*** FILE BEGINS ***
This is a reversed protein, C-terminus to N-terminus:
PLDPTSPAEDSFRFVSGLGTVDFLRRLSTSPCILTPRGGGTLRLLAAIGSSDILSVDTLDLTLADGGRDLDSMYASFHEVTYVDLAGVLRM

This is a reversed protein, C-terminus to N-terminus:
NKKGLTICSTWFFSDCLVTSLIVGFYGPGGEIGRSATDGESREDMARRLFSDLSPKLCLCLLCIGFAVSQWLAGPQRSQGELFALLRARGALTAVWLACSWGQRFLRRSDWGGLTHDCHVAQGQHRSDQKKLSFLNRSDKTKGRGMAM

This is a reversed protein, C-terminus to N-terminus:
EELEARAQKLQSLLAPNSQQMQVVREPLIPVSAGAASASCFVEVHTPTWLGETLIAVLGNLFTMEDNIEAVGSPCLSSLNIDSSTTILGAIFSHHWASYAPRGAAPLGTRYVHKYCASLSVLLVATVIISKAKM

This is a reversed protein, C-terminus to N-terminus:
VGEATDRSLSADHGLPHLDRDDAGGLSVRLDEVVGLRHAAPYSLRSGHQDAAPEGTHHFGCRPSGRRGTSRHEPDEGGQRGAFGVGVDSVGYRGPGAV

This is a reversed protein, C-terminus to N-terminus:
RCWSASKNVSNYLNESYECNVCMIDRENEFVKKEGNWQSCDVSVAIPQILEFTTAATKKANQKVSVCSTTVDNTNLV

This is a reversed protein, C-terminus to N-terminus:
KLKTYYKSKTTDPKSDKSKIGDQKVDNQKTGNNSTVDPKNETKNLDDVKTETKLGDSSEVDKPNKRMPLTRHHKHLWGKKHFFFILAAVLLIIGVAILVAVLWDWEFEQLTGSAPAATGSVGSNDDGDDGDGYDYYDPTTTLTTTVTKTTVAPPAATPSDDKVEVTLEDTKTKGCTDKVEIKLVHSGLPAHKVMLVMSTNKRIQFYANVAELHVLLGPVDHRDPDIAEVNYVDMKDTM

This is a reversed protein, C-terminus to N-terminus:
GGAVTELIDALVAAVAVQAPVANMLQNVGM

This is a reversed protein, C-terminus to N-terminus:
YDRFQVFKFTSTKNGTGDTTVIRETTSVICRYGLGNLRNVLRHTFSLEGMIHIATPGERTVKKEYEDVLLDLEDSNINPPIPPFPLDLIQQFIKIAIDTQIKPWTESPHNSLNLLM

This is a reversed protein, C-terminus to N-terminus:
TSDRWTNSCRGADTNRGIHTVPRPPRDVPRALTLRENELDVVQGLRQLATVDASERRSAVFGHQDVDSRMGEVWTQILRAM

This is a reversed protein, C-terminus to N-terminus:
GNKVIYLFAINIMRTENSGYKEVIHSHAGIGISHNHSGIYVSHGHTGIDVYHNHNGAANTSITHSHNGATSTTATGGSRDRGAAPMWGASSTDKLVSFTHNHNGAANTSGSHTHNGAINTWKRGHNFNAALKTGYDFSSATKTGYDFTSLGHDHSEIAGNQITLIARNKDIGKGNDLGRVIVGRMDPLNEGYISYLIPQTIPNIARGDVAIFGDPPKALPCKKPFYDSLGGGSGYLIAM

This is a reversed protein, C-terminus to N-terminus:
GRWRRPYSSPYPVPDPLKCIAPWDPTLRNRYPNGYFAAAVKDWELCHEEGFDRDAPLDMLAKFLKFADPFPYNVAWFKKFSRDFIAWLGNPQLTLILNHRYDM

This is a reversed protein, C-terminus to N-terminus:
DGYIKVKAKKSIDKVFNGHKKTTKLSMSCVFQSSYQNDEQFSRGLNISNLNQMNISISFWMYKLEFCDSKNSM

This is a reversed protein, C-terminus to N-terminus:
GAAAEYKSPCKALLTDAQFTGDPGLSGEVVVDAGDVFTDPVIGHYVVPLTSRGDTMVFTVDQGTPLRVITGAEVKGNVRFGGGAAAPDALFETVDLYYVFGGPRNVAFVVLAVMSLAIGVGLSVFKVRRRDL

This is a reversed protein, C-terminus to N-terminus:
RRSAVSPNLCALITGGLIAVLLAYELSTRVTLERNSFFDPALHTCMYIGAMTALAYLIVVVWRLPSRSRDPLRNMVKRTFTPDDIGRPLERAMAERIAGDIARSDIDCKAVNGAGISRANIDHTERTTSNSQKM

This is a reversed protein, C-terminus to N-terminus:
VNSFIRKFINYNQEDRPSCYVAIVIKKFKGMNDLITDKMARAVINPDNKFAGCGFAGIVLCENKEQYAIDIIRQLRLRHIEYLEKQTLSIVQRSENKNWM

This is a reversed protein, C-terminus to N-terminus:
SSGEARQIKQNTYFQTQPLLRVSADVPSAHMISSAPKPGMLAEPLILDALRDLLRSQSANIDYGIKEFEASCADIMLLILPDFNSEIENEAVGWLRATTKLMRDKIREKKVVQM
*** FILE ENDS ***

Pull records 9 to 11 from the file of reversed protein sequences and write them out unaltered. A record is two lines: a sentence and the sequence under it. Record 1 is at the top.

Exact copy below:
This is a reversed protein, C-terminus to N-terminus:
TSDRWTNSCRGADTNRGIHTVPRPPRDVPRALTLRENELDVVQGLRQLATVDASERRSAVFGHQDVDSRMGEVWTQILRAM

This is a reversed protein, C-terminus to N-terminus:
GNKVIYLFAINIMRTENSGYKEVIHSHAGIGISHNHSGIYVSHGHTGIDVYHNHNGAANTSITHSHNGATSTTATGGSRDRGAAPMWGASSTDKLVSFTHNHNGAANTSGSHTHNGAINTWKRGHNFNAALKTGYDFSSATKTGYDFTSLGHDHSEIAGNQITLIARNKDIGKGNDLGRVIVGRMDPLNEGYISYLIPQTIPNIARGDVAIFGDPPKALPCKKPFYDSLGGGSGYLIAM

This is a reversed protein, C-terminus to N-terminus:
GRWRRPYSSPYPVPDPLKCIAPWDPTLRNRYPNGYFAAAVKDWELCHEEGFDRDAPLDMLAKFLKFADPFPYNVAWFKKFSRDFIAWLGNPQLTLILNHRYDM